"I was there..."
by Mary Ada Williams
Rabbit hunters in the Sunset, early 20th century.
Photo: Private Collection, San Francisco, CA
West of 19th Avenue was just like wilderness back in the old days before the Parkside and Sunset Districts of San Francisco were heavily populated. There were literally thousands of jack rabbits, squirrels and the like roaming among the high dune grasses and wildflowers of the undulating hills which stretched all the way to the beach.
George Stanton and his brother Bill, along with their best friends, Gene and Charlie Williams, loved the freedom and excitement of gallivanting around the dunes. Hunting was not just a sport at that time. Many people looked forward to the wild rabbits, which they were able to capture, to be a part of their dinner. So the fun was also a way of contributing to the welfare of the family.
Early on Saturday mornings, George, Charlie, Bill and Gene along with other neighborhood kids, would all meet at 19th Avenue and Judah around 7 am. They would bring along all the dogs they could muster up.
To gather more dogs, all the boys would begin to Yell in unison -- "Hooy, Hooy, Hooy!" over and over for about five minutes. All the dogs in the neighborhood knew this howl. It was the gathering call for those backyard dogs who loved to hunt with the boys. The dogs would jump over their fences or crawl under them, and with the happiest smiles on their faces and their tails wagging in unison like feathers in the wind, they would rush to the meeting place to begin the adventures with their cohorts. Some of the dogs were not allowed to go, so their masters would tie them up in the back yards. You could hear them singing their sad songs as their partners ran off, leaving them behind .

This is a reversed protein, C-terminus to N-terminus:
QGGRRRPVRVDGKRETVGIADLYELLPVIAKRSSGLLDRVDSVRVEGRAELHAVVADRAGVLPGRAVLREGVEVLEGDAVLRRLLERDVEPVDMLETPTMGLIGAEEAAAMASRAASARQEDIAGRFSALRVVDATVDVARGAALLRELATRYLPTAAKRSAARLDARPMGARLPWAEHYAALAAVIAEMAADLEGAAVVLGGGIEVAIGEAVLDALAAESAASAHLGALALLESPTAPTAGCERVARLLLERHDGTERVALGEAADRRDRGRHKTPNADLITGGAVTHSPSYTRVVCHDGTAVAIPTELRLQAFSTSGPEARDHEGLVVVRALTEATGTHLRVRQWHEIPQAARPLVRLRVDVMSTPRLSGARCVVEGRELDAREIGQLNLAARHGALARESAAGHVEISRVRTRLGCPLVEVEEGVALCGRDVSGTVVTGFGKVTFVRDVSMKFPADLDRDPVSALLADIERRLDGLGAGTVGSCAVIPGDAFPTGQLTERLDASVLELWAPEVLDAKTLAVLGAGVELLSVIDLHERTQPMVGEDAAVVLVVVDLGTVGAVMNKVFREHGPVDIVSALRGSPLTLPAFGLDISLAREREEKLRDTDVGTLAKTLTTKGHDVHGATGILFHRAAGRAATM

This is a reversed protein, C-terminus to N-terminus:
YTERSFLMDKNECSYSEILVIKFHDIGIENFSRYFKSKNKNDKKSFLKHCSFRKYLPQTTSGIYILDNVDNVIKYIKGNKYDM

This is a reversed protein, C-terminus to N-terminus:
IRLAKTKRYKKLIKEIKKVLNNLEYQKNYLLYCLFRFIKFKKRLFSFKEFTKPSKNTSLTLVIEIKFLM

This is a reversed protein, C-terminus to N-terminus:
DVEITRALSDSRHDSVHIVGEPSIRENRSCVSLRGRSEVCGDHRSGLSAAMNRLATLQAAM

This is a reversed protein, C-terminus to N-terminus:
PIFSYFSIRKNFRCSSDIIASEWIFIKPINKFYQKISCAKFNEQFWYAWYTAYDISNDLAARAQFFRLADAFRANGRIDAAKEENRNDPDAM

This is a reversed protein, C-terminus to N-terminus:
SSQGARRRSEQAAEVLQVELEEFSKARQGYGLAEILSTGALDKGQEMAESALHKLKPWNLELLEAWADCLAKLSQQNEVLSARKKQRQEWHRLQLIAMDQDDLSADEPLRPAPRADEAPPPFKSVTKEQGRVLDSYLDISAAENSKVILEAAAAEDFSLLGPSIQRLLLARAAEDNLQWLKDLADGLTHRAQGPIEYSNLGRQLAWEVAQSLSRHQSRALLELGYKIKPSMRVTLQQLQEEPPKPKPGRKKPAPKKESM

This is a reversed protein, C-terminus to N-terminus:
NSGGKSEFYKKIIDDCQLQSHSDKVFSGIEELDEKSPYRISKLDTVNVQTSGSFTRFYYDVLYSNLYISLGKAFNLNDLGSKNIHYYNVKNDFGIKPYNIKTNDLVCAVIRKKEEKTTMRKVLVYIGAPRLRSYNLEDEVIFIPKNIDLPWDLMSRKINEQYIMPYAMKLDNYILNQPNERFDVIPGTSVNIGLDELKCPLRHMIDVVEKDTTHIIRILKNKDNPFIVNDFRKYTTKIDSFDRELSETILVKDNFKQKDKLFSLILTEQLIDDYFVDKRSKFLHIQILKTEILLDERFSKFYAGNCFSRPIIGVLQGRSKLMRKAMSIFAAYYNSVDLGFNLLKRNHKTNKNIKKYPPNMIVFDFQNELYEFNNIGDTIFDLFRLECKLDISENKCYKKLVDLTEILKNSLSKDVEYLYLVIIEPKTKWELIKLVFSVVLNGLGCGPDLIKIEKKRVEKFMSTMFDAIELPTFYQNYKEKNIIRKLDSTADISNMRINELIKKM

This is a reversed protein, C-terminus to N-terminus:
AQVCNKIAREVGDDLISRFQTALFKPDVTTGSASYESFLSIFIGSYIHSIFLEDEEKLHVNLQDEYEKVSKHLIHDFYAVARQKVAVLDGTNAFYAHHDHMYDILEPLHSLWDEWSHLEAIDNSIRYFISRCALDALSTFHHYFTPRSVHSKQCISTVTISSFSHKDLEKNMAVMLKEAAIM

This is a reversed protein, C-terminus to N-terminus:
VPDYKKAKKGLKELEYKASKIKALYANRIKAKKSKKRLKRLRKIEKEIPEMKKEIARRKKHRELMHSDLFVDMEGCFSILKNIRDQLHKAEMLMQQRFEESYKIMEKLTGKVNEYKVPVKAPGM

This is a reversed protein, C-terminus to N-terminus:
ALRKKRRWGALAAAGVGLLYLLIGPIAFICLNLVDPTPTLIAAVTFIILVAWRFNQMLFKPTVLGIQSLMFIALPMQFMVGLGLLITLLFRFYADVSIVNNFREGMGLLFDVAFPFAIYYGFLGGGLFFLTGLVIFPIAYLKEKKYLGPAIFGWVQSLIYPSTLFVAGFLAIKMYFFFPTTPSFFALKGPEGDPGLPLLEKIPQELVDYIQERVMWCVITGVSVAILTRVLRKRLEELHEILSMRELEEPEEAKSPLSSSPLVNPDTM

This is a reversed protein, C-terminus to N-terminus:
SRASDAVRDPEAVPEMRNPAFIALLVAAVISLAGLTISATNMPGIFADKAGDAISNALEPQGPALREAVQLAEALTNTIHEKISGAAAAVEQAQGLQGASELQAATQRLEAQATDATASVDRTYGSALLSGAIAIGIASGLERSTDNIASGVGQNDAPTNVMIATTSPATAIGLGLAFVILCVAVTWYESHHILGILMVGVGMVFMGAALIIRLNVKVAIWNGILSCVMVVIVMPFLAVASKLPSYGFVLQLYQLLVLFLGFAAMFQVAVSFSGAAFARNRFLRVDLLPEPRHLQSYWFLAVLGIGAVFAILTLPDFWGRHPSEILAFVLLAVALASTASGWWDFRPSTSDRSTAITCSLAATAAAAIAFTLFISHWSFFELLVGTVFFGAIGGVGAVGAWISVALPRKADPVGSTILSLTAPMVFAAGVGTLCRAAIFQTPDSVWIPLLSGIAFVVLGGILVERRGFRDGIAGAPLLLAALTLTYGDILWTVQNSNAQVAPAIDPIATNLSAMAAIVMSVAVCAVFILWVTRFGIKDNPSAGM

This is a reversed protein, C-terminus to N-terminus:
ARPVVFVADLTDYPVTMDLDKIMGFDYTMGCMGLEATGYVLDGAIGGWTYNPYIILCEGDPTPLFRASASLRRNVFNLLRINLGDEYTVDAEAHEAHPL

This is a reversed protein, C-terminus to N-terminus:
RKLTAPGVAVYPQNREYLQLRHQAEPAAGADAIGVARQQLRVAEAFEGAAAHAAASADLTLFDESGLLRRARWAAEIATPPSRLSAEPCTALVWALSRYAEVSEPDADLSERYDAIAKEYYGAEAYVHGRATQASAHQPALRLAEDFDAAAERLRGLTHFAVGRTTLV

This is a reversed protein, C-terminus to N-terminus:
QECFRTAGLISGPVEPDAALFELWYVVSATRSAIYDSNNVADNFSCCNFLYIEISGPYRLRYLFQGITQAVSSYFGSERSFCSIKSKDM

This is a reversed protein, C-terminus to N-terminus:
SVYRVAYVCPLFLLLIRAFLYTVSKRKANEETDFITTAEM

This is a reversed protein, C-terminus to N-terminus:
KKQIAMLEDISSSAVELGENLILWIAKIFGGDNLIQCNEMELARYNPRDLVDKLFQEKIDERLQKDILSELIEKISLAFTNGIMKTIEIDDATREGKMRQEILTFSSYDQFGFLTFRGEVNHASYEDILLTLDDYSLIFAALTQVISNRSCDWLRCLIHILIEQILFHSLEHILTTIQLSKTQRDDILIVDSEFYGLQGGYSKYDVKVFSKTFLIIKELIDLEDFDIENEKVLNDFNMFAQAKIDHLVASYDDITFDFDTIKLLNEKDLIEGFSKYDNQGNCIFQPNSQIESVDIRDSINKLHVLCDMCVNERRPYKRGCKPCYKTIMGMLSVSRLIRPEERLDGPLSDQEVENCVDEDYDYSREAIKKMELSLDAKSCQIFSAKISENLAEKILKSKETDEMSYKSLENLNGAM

Actually, the dogs had just as much sense as their masters. They enjoyed the hunt and all the kids. The boys would start the hunt around 20th Avenue. One of the boys somehow always reported sighting some rabbits in the sage brush "just yesterday," and he thought that there must be a nest nearby. The boys would work their way out to 23rd Avenue and Santiago, then turn west, weaving their way through the bunch grass, sage brush and yellow lupinebrush, chasing and catching the rabbits all along the way. By the time they reached 32nd and Taraval, it would be around noon time. If they were lucky, they would have a nickel between them. With that nickel they would go to the Williams grocery store and buy a loaf of raisin bread which they would split among all the kids so that each one got his share. This would be the time the dogs got only water. Then all the kids would start toward the gathering place again.
There was an abandoned real estate office at 19th Avenue and Ortega. The kids would stop off there to split up the rabbits -- one for you, one for you and one for me -- all around until the rabbits were evenly split. If there were any extra ones, they would all remember who got it so that the next week the extras would go to the other fellows. They all go their even share and there were never arguments about who got the best of the split.
Sometimes the boys would hunt clear down to Mud Lake (at Stern Grove) and then down to Sloat Blvd. which used to be the site of the Italian vegetable garden belonging to the Largomarsino family. Then they would turn back for the trek home.
Everybody would be "dog tired" when they got home, and the dogs, too, would collapse -- totally exhausted, letting out a long sigh of relief. But everybody, including the dogs, would be up and ready to go again early Sunday morning! Those were the days! The great outdoors was their playground and Mother Nature was their keeper.
--Mary Ada Williams, North Scale Institute, San Francisco, CA